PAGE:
In the experimental novel The Black Prince (1973) the narrator is a self-conscious writer, Bradley Pearson. He is obsessed by perfection and sees the artistic calling as "a doom," a Last Judgment. A passionate love awakens his Black Eros, a source of love and art, and he lands in jail for a crime he did not commit. "Can there be a natural, as it were Shakespearean, felicity in the moral life?" he asks. The Good Apprentice (1985) was an allegory of the battle between good and evil, focusing on the protagonist's suffering. Stuart Cuno has decided to become good, and his methods include celibacy, chastity and the abandonment of a promising academic career. Stuart's stepbrother Edward Baltram is tormented by guilt because he has, he believes, killed his best friend. Stuart goes to rescue Edward from his 'journey to the underworld' and causes a final catastrophic clash of forces. Murdoch's major work is considered The Sea, the Sea, which won the Booker Prize in 1978. The narrator, Charles Arrowby, is a tyrannical director-playwright who, after 40 years, again makes contact with his worn-out childhood sweetheart, bullies her without being able to change, and then starts an affair with an equally monstrous 18-year-old girl.
Among Murdoch's other publications are plays and philosophical and critical studies, including Metaphysics as a Guide to Morals (1992). Maria Antonaccio writes in Picturing the Human: The Moral Thought of Iris Murdoch (2000), that her collection of essays, The Sovereignty of Good and Other Concepts (1967), is "arguably one of the most influential and widely read works on moral philosophy to appear in the last fifty years." Murdoch was made a Dame of the British Empire in 1987. From the mid-1990s Murdoch suffered from Alzheimer disease. First signs were seen on visits to Israel, where Murdoch, who always spoke slowly, had difficulties answering questions. Her last novel was Jackson's Dilemma (1995), a psychological thriller. In the story, Edward Lannion, an aspiring young poet and historical novelist, on the day before his wedding receives a an enigmatic letter from his fiancée. Brad Leithauser wrote in The New York Times that Murdoch's prose is strewn with imprecisions and blatant redundancies – Leithauser also asked why the phrase ''then suddenly'' should appear three times in a single paragraph. The mistakes urged Murdoch's devoted readers to send these comments in letters to the writer.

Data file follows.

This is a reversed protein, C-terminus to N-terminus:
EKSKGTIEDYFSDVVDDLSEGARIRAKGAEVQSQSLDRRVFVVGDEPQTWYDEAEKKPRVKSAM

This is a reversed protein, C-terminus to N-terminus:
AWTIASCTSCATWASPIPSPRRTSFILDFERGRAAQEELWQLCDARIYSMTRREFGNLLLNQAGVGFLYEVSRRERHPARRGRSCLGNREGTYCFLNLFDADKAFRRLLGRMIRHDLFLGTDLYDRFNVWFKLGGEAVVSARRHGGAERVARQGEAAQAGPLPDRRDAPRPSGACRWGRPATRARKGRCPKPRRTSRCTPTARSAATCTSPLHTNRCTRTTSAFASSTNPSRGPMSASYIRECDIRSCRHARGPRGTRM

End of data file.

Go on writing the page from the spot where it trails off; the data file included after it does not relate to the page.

During the last years of her life, Murdoch became like "a very nice 3-year-old," her husband said. She died in Oxford on February 8, 1999. In his memoir Elegy for Iris John Bayley portrays his brilliant wife lovingly but unsentimentally. "She was a superior being, and I knew that superior beings just did not have the kind of mind that I had." Murdoch's benevolent personality was not broken by her disease. In Iris and Her Friends: A Memoir of Memory and Desire (1999) Bayley continued his examination of his long romance. Richard Eyre's film Iris (2001), starring Judi Dench, Jim Broadbent, and Kate Winslet, was based on Bayley's Elegy fo Iris.